The British Parliamentary Under-Secretary of State (PUSS) for International Development, Lynne Featherstone, has visited Kenya to view the work of the Department for International Development (DFID) in supporting the objectives of Kenya’s Vision 2030.
The visit took in a field trip to the remote county of Marsabit which gave the PUSS an opportunity to see some of the work that Britain is supporting in the arid lands of Northern Kenya. The Minister was accompanied by top officers from DFID Kenya office and programme heads from partner organisations - Care Kenya, International Livestock Research Institute (ILRI) and Unicef.
She visited a health centre at Gus, where she met mothers who had brought their children for health and nutrition check-ups. The British funded project, implemented by UNICEF, enables mothers to get advice and support towards the best ways to prevent malnutrition. If a child is found to be below the nutrition threshold level, high impact nutrition supplements are given. Each child is issued with a record card that must be produced each time their mothers bring them to the centre for treatment. The Minister praised the initiative and urged the mothers to use the facility to ensure their children remain healthy. In the same area, she met people who have taken advantage of a livestock insurance scheme funded by the UK and led by the private sector, which not only helps pastoralists prepare for natural disasters but also helps deepen the financial sector in the region. The project enables the locals to insure their livestock to cushion them from potentially huge losses that could come as a result of animals dying due to biting drought and prolonged dry spells. Some of them have used their insurance payouts to stock-up on other goods, such as food, while others bought more livestock at the end of the drought period. Later in the day, the minister visited an agent of the DFID-funded Hunger Safety Net Programme (HSNP) in North Horr. She saw how the programme is using a biometric smart card system to deliver cash to 69,000 of the poorest households. She met some of the beneficiaries who shared their experiences and lauded the project. Some of the beneficiaries said now they can take their children to school, thanks to HSNP. Speaking during her visit the PUSS said “Kenya’s economy is making impressive progress and there are real causes for optimism here. Yet we must not forget that around a quarter of Kenyans still do not have enough income to stave off hunger and malnutrition. That’s why Britain is helping the Government of Kenya to build a welfare system that can support those who are chronically poor. “I have seen for myself the impact that this safety net has made in helping people to protect themselves against hunger and disease in times of crisis, building resilience and saving lives.”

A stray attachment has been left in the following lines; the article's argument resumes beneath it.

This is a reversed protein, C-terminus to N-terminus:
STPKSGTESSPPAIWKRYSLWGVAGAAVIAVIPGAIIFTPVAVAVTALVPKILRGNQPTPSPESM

In the evening, the minister and her team met with various leaders of Marsabit County. They discussed and shared a number of issues affecting the vast county as well as those touching on possible bilateral benefits.
The Minister also visited Meru county where she held talks with the local council of elders and other leaders. Their talks focused on what the community was doing to stop Female Genital Mutilation through alternative rites of passage for girls. “Kenya took the vital step of making FGM/C illegal in 2011, but it is not just the laws or the threat of punishment that has brought about this amazing change. It is the simple truth that has persuaded these women that there is no benefit to harming your daughter’s body.” Said the Minister. In Nairobi the Minister called on several Cabinet Secretaries, held discussions with DFID’s partners working on girls’ education and met a range of women leaders to discuss gender equality in Kenya.